Shortly after the President passed the Montreal Cognitive Assessment, a reader emailed with two questions:
- Does this mean that the President has the cognitive capacity required of a national leader?
- How does a score on this test relate to the complexity level scores you have been describing in recent posts?
A high score on the Montreal Cognitive Assessment dos not mean that the President has the cognitive capacity required of a national leader. This test result simply means there is a high probability that the President is not suffering from mild cognitive impairment. (The test has been shown to detect existing cognitive impairment 88% of the time .) In order to determine if the President has the mental capacity to understand the complex issues he faces as a National Leader, we need to know how complexly he thinks about those issues.
The answer to the second question is that there is little relation between scores on the Montreal Cognitive Assessment and the complexity level of a person’s thinking. A test like the Montreal Cognitive Assessment does not require the kind of thinking a President needs to understand highly complex issues like climate change or the economy. Teenagers can easily pass this test.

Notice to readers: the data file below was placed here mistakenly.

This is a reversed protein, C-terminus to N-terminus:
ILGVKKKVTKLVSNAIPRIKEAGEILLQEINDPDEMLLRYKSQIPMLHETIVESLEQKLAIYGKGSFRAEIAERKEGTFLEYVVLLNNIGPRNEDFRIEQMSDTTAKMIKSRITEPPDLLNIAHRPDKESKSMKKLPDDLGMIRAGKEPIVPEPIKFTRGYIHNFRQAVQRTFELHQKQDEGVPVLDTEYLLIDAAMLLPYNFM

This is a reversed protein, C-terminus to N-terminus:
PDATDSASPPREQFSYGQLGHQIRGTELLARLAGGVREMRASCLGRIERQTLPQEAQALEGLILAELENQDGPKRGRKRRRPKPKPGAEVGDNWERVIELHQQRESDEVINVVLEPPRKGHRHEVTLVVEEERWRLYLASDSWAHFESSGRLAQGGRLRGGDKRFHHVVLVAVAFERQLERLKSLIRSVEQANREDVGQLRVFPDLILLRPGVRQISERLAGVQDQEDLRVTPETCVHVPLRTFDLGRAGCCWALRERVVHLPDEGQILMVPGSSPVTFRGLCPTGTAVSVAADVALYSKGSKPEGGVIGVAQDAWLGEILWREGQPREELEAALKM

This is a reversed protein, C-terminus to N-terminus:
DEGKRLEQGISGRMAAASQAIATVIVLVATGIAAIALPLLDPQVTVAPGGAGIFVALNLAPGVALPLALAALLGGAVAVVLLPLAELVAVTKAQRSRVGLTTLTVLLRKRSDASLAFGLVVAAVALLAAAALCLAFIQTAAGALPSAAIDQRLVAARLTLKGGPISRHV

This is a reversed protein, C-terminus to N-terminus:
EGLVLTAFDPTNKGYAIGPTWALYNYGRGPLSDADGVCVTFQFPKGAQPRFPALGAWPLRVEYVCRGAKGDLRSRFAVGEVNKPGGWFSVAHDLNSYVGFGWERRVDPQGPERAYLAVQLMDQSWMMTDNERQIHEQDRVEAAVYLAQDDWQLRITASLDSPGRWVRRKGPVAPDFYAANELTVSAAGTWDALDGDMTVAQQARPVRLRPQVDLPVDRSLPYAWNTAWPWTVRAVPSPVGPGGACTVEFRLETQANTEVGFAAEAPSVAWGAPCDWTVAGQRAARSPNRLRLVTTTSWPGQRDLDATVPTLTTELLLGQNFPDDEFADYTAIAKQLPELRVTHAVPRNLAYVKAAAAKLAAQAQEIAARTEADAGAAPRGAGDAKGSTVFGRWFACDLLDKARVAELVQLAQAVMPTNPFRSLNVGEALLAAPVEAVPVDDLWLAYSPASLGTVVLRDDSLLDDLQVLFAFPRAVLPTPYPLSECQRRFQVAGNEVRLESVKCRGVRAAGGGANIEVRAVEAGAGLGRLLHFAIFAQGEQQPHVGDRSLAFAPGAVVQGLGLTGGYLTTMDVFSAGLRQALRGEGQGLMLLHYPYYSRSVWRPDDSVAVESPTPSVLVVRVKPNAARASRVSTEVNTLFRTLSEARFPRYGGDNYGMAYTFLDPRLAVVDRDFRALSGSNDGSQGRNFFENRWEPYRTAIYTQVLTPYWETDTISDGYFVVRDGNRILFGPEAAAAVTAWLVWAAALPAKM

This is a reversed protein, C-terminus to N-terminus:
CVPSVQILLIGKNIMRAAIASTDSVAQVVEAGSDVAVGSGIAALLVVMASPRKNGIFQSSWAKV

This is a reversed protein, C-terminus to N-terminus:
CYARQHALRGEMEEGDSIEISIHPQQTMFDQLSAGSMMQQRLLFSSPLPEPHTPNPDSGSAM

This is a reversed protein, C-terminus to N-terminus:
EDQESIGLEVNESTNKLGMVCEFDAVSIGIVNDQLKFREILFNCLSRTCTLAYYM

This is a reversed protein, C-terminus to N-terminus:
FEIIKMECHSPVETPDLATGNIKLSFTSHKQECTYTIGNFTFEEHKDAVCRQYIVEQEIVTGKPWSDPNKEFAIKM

- National leaders’ thinking: How does it measure up?
- National leaders’ thinking: U.S. Presidents
- If a U.S. President thought like a teenager…
- President Trump on climate change
- President Trump on immigration
- President Trump on intelligence
Benchmarks for complexity scores
- Most high school graduates perform somewhere in the middle of level 10.
- The average complexity score of American adults is in the upper end of level 10, somewhere in the range of 1050–1080.
- The average complexity score for senior leaders in large corporations or government institutions is in the upper end of level 11, in the range of 1150–1180.
- The average complexity score (reported in our National Leaders Study) for the three U. S. presidents that preceded President Trump was 1137.
- The average complexity score (reported in our National Leaders Study) for President Trump was 1053.
- The difference between 1053 and 1137 generally represents a decade or more of sustained learning. (If you’re a new reader and don’t yet know what a complexity level is, check out the National Leaders Series introductory article.)
 JAMA Intern Med. 2015 Sep;175(9):1450-8. doi: 10.1001/jamainternmed.2015.2152. Cognitive Tests to Detect Dementia: A Systematic Review and Meta-analysis. Tsoi KK, Chan JY, Hirai HW, Wong SY, Kwok TC.